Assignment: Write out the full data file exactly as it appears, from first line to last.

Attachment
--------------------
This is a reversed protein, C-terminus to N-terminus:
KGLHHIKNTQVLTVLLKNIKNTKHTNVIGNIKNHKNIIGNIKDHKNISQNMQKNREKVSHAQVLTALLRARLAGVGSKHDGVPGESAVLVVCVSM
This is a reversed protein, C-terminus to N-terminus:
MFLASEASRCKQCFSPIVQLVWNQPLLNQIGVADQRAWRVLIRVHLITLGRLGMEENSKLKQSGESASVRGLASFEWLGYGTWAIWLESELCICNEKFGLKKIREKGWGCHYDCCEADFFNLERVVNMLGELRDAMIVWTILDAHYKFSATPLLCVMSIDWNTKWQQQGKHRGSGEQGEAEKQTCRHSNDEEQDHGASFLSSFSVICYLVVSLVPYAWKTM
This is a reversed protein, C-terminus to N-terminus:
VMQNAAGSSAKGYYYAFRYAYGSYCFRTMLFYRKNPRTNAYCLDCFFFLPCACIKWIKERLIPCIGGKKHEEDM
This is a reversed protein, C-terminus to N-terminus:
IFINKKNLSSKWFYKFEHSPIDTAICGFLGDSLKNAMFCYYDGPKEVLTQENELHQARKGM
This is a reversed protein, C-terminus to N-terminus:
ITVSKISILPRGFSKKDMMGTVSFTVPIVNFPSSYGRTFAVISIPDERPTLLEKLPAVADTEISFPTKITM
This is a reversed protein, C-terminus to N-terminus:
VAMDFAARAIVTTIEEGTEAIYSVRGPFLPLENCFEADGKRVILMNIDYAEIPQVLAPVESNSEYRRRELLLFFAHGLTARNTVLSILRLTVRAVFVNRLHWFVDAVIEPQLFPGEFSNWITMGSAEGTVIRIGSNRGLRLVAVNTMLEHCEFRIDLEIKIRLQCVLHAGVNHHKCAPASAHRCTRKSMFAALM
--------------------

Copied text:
This is a reversed protein, C-terminus to N-terminus:
KGLHHIKNTQVLTVLLKNIKNTKHTNVIGNIKNHKNIIGNIKDHKNISQNMQKNREKVSHAQVLTALLRARLAGVGSKHDGVPGESAVLVVCVSM
This is a reversed protein, C-terminus to N-terminus:
MFLASEASRCKQCFSPIVQLVWNQPLLNQIGVADQRAWRVLIRVHLITLGRLGMEENSKLKQSGESASVRGLASFEWLGYGTWAIWLESELCICNEKFGLKKIREKGWGCHYDCCEADFFNLERVVNMLGELRDAMIVWTILDAHYKFSATPLLCVMSIDWNTKWQQQGKHRGSGEQGEAEKQTCRHSNDEEQDHGASFLSSFSVICYLVVSLVPYAWKTM
This is a reversed protein, C-terminus to N-terminus:
VMQNAAGSSAKGYYYAFRYAYGSYCFRTMLFYRKNPRTNAYCLDCFFFLPCACIKWIKERLIPCIGGKKHEEDM
This is a reversed protein, C-terminus to N-terminus:
IFINKKNLSSKWFYKFEHSPIDTAICGFLGDSLKNAMFCYYDGPKEVLTQENELHQARKGM
This is a reversed protein, C-terminus to N-terminus:
ITVSKISILPRGFSKKDMMGTVSFTVPIVNFPSSYGRTFAVISIPDERPTLLEKLPAVADTEISFPTKITM
This is a reversed protein, C-terminus to N-terminus:
VAMDFAARAIVTTIEEGTEAIYSVRGPFLPLENCFEADGKRVILMNIDYAEIPQVLAPVESNSEYRRRELLLFFAHGLTARNTVLSILRLTVRAVFVNRLHWFVDAVIEPQLFPGEFSNWITMGSAEGTVIRIGSNRGLRLVAVNTMLEHCEFRIDLEIKIRLQCVLHAGVNHHKCAPASAHRCTRKSMFAALM